Driving is a pretty risky business. Whether it is youthful inexperience or factors affecting our health and mobility in later life, we all face challenges to staying safe on the road.

There is plenty of evidence to suggest that more mature drivers are among the safest behind the wheel but they are also more prone to serious injury or worse when involved in a road traffic crash than younger motorists.  Many of us have been quite thorough in planning for retirement, ensuring that we have the means and the health to make great use of the years ahead, unencumbered by the need to turn out for work each day. Ensuring that your retirement is the best it could be has taken a good deal of preparation; it would be a great shame to have it spoiled by something you might easily have avoided.
Invest a bit of time for your safety and security.

We are working with organisations such as Age UK, local authority road safety teams and the emergency services to ensure older drivers feel they have a positive driving future.


Most of us recognise that our eyesight isn’t quite as sharp as it used to be, but because the change is extremely gradual we may not be aware by just how much it has deteriorated. We are only aware of the degree to which our eyesight has changed when we can compare it with healthy eyesight which means that it is vitally important to have our eyesight checked regularly.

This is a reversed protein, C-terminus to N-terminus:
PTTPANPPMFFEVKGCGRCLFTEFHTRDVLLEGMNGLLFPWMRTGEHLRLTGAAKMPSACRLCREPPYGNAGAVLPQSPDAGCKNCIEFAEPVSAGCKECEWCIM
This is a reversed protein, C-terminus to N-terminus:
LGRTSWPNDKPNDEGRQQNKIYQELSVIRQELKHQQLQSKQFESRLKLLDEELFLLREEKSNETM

The Highway Code expects drivers to be able to read a number plate from 20 metres away (66 feet), which is a test you can easily try out for yourself and remember: always wear prescription glasses when advised to use them for driving.

Research has shown that there are other age related changes in how we see and respond to traffic. Driving at night, recovering from the glare of bright lights and judging the speed of approaching vehicles all become more challenging for more mature drivers.


Hearing loss can be an issue, for example, we are less sensitive to the sounds of other traffic, or perhaps we fail to notice the siren of an approaching ambulance if our windows are closed.
While we tend to use our sense of hearing less than our eyesight, it remains an important sense for the driver who wants to be alert to everything around them.
If you are worried that your hearing is not quite what it used to be, please consult with your doctor and if you wear a hearing aid keep it switched on when driving.



Many medicines can affect your alertness or concentration and therefore your ability to drive so it is vital to take care if you are taking medication. It is true that a majority of people would never contemplate driving under the influence of alcohol, however, we can be less discerning about the effect of medication on our bodies.

Whether it is an over-the-counter product like cough medicine or a hay fever remedy up to a course of treatment prescribed by your GP all drugs should come with a warning if they have any adverse side effects.
If the medicine is likely to lead to you feeling, drowsy, nauseous, dizzy or fatigued you should exercise great care about driving.

Long journeys are tiring for anyone and driver fatigue is a factor in around one in five crashes on the motorway.
Tiredness at the wheel can reduce your reaction time, a critical element of safe driving. It can reduce vigilance, alertness and concentration so that the ability and skill needed to drive is impaired. The speed at which information is processed and the quality of decision-making is also reduced by lack of sleep.